I’ve found this poster at my gym. The year is 1953. Rocky Marciano and Roland LaStarza meet for the second time in their careers at the Polo Grounds in New York City, and the fight is historic. The whole of the United States follow every single one of the boxers’ movements closely, hooked by the show either in situ or at the movie theaters across the country, and Marciano wins the fight with the last agonic blows to a defeated LaStarza in the 11th round. The showdown, sponsored by Philip Morris, has one peculiarity: it is televised live on the big screens of over 30 cities from Chicago to Los Angeles, but not on TV or radio.

TV didn’t explode in the United States up until the 1960s, but for 1953 standards, not having your sport event aired on the radio was a huge deal. Exactly the same happens today with television: in the year 2020, no event that aims to have some relevance can afford to take such a risk as not signing a contract with a broadcaster. Even with the surge of the internet, a huge amount of people still get their entertainment in the form of TV content. It is estimated that as of 2015, 1.57 billion households around the world owned at least one TV set (with the US as the world leader in watching time). So this essentially means that if you didn’t get a deal to have your sport event televised, did it really happen?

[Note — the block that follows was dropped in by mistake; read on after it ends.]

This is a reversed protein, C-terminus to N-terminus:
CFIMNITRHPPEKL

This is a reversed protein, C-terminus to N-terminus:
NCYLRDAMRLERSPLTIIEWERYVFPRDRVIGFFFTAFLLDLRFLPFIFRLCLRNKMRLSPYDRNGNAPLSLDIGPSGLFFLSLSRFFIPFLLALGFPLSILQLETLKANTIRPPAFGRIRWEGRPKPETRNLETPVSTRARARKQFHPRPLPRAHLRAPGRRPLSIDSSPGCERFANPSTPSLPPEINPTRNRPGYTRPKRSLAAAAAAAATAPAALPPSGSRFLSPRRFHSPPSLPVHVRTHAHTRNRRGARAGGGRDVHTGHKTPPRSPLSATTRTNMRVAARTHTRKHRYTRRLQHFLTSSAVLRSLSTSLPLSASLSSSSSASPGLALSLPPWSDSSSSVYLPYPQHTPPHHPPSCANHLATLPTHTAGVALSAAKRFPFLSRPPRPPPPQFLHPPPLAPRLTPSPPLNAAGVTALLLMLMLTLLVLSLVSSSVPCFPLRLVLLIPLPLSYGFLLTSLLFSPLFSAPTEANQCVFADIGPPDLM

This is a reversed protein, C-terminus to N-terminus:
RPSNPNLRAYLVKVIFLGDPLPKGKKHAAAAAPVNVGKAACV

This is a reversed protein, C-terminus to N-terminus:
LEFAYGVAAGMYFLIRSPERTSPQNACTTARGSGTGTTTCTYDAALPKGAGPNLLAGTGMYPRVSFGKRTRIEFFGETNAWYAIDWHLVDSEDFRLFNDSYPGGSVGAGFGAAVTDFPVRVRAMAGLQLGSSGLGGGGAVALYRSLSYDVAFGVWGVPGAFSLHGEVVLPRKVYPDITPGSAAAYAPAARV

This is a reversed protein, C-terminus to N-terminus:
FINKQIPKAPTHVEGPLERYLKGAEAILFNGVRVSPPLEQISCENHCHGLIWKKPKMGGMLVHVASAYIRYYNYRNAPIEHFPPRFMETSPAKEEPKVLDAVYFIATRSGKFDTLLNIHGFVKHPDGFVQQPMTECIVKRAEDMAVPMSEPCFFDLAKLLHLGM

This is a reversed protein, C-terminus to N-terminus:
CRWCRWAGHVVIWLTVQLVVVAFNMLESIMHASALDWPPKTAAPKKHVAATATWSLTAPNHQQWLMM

The past 18th of July of 2020, the first boxing fight after the current coronavirus outbreak took place in Magdeburg, Germany, involved were heavyweight European Champion Agit Kabayel and heavyweight Junior World Champion Peter Kadiru. It was streamed live at sportschau.de and broadcasted on TV by MDR Mitteldeutscher Rundfunk. The event was promoted by SES Boxing, with whom I work closely as a consultant for national and international media rights for all their boxing events since more than ten years. For security measures around COVID-19, the fight took place before a small audience of about a thousand people. Which leads us to think that in these new times of sports with no spectators, broadcasters will be the ones to save the day for the fans and businesses alike.